The ghetto is disbanded finally at the end of the war by the Americans who turn up in Shanghai at the end of the war and the question then for the refugees is ‘where to now?’ Several of the characters whose stories we have followed have died. Frau Tausig has a son who was sent to England during the war and she is reunited with him in Vienna. Lazarus and Brieger, though, have no immediate family and contact has been lost with friends they were corresponding with at the start of the war. They wish to return to Germany, despite the IRO ( International Relief Organisation),run by well meaning but clueless American women, trying to persuade them to go to the newly created state of Israel. In any event, they both wait months and years before they are able to leave for Europe. When Brieger arrives in Berlin, he is horrified at the destruction he sees in his beloved city-the world is a vastly different place from that shown on the ‘Friedensweltkarte’ ( World map of Peace) in the IRO office. Both men are shattered on their arrival back to Europe and very alone.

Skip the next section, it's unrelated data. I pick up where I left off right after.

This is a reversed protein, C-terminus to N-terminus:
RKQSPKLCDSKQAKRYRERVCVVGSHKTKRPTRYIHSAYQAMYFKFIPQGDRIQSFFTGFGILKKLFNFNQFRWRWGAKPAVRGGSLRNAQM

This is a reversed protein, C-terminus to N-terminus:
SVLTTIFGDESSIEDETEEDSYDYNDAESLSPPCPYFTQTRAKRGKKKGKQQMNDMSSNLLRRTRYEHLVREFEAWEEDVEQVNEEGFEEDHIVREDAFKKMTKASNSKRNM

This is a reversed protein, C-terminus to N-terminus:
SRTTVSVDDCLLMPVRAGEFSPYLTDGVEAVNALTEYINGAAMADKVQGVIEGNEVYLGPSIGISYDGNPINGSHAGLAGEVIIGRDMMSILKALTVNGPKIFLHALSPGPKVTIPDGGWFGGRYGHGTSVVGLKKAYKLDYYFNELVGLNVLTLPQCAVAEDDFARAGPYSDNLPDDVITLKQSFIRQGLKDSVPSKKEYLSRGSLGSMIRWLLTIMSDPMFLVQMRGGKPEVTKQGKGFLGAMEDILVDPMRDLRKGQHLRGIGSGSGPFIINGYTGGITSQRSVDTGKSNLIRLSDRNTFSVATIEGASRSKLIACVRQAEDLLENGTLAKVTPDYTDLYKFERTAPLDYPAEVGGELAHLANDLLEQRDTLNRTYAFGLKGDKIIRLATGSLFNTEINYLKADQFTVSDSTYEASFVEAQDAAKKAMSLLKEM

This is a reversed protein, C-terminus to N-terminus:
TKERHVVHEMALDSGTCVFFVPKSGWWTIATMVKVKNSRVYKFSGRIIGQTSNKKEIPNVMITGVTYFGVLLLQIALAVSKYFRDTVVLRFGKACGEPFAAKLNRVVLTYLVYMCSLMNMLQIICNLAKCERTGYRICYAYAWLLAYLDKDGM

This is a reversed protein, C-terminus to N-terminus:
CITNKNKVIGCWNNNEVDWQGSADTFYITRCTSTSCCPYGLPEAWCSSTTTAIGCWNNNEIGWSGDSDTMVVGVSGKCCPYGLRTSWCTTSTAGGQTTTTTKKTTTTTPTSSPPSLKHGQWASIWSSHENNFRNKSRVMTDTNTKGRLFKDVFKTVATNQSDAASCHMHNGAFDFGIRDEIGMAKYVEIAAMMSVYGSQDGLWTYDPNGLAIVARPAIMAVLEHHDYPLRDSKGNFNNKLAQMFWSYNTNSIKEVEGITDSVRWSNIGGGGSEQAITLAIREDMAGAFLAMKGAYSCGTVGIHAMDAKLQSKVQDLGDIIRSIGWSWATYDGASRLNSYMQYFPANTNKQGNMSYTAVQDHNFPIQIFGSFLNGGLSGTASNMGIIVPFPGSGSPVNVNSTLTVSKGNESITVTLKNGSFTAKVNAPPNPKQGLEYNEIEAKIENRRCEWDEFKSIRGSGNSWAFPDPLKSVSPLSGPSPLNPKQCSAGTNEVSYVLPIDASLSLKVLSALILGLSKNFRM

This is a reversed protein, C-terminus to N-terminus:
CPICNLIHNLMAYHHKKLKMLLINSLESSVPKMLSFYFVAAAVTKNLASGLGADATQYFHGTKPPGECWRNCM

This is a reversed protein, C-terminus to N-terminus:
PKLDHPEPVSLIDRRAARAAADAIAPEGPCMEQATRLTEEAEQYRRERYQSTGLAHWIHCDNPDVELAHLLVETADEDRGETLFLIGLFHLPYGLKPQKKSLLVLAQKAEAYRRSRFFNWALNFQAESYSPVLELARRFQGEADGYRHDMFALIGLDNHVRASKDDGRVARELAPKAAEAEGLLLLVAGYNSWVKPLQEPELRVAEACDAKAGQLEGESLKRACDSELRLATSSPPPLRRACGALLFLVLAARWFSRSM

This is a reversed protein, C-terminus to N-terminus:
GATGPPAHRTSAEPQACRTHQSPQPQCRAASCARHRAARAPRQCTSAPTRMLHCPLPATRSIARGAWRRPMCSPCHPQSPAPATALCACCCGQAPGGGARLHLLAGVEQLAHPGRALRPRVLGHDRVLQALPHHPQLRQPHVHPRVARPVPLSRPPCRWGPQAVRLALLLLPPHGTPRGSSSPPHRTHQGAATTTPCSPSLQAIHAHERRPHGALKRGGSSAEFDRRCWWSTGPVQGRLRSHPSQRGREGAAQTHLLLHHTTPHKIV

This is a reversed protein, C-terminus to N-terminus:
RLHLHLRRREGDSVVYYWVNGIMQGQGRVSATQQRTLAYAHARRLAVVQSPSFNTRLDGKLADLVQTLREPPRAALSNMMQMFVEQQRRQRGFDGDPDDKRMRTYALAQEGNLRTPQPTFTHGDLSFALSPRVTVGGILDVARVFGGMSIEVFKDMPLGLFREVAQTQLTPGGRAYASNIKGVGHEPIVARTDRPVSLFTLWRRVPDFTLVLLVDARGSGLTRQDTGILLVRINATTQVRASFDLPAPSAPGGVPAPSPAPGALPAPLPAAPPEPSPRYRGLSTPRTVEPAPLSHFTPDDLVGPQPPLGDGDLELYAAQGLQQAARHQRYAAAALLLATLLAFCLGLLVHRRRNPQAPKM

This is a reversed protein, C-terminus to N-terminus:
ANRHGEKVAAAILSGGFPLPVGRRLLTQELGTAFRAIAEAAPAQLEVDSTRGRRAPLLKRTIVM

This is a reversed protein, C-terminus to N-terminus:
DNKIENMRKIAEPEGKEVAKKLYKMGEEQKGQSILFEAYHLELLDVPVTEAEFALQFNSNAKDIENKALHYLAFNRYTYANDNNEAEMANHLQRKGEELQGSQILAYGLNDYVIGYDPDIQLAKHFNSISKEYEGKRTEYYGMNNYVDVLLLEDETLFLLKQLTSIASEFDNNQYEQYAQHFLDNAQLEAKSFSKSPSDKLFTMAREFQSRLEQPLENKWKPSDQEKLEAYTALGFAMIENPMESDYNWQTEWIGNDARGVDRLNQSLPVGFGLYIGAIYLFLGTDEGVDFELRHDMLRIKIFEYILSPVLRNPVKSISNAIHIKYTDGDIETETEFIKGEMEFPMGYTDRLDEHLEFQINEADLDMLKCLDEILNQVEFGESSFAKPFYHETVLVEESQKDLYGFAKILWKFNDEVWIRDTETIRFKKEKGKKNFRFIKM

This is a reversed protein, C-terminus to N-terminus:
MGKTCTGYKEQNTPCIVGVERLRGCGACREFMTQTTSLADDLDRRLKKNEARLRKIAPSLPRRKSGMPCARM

Now this is a long novel- 500 pages- which you might expect for a novel which covers a period of 8 years and follows the stories of several characters. The narrative is less plot driven, but really the story of individual experience in the new and alien environment of Shanghai. I found it intensely moving and probably best read over some days in order to digest the emotion conveyed in her very lyrical language. For Ursula Krechel is a poet as well as a novelist and we are often treated to her love of word play, her acute ear, her use of rhythm and pace to heighten emotion. She is able to focus down on small details-Frau Tausig’s tiny buckled town shoes, the unruly lock of hair falling over the forehead of little Biche, Brieger’s beloved dog, which pull at the heart strings. Yet the greater arc of history behind the characters has been meticulously researched and she combines this material with the personal stories with admirable control and to great effect.
This novel reveals an aspect of the Jewish experience during the Nazi period which I had been unaware of and pulls no punches about the harsh situation faced by the Jewish community after the war. It is a salutary reminder of the experience of exile as well as of the unrelenting persistence of anti- Semitism. In between reading the novel and writing this review one of the most powerful countries in the world has chosen as their president a man who has openly expressed racist and misogynist views. These are dangerous times. And high time to translate this wonderful novel so that its message can reach readers beyond the German speaking world. You can read an extract here at No Man’s Land, the online magazine for German literature in translation.